Barb Birtcil with calf
Almost from the Start

Barb Birtcil has had a roundabout journey to becoming a veterinarian.

After graduating from high school in Minnesota, she pursued a degree, in all things, stagecraft at the prestigious Savannah College of Art and Design. That’s about as far away from a veterinary education as possible.

Then after two years in Georgia, she transferred to Arizona State University where she completed a degree in biology. While there among other things, she conducted research on the behavior and social dynamics of California dampwood termites.

It was while a first-year veterinary student at Iowa State Birtcil first started to develop an interest in animal welfare.

And she hasn’t looked back since.

“Coming into vet school I didn’t have a lot of experience with dogs or horses, and I felt this course, plus an elective course I took on animal behavior, would be a good way to learn about their body language,” she said.

She began her preparation for vet school as an undergraduate with an emphasis on animal physiology and behavior. While she had a good foundation on behavior from an evolutionary standpoint, she was lacking that hands-on perspective she received in this course.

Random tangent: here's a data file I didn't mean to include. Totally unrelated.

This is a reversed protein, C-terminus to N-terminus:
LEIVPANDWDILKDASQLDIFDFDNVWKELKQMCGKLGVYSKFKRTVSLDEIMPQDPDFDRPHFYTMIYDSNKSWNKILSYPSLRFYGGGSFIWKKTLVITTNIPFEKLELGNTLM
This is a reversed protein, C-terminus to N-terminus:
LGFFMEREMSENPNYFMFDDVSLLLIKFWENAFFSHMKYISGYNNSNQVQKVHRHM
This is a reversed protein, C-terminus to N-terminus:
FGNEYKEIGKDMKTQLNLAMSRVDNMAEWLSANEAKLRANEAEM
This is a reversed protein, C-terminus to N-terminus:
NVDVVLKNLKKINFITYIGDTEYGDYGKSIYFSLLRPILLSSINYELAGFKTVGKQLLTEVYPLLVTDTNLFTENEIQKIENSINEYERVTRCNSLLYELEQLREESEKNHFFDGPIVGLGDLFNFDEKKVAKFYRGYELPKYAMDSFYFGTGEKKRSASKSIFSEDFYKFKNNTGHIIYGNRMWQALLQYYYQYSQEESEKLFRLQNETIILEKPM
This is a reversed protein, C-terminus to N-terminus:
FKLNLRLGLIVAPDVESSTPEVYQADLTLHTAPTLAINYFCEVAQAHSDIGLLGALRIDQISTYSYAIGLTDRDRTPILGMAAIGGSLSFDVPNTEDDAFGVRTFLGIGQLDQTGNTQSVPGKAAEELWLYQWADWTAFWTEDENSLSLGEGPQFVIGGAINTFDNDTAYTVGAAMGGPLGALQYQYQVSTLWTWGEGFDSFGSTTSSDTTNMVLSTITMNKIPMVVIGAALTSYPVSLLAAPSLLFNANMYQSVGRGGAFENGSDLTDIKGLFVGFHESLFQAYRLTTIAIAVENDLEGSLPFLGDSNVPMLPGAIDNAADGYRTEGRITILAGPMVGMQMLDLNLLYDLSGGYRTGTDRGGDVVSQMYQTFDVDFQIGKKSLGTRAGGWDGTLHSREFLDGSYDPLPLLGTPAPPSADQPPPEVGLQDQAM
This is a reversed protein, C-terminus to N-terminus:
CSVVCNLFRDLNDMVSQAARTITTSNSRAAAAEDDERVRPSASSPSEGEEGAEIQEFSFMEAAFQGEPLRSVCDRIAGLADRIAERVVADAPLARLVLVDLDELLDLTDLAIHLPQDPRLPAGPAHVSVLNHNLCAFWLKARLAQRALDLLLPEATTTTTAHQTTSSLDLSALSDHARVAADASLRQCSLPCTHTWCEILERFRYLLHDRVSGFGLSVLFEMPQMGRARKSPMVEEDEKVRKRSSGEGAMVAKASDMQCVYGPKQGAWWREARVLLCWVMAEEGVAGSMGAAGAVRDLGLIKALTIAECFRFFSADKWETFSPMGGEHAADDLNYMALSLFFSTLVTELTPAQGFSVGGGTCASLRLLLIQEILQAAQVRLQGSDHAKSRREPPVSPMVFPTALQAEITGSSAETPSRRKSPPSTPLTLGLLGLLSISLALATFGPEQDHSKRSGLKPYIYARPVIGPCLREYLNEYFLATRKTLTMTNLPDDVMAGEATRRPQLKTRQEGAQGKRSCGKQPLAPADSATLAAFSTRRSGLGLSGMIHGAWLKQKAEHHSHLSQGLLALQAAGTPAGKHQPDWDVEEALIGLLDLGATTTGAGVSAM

“Understanding welfare requires knowledge of not only an animal’s basic needs, but also their psychology and how they perceive our actions when we work with them,” she said. “Putting low-stress handling methods into practice can greatly improve client perception.”

For instance, she said if a dog enjoys going to the vet, owners will be more likely to get treatment for their pet and less likely to search for those services elsewhere.

Effective treatment of animals stretches past dogs and cats in vet clinics however. Environmental and handling conditions can stress a horse, maybe even leading to a clinical disease.

“I have learned it is imperative for veterinarians to have a working knowledge of the laws and legal standards regarding animal welfare in the food animal industry, where farms and abattoirs can be reprimanded for handling violations,” she said.

Birtcil plans to make this field a significant part of her professional career. She hopes to secure a position with the USDA Food Safety and Inspection Service, a job that involves the enforcement of humane handling procedures at abattoirs.

April 2017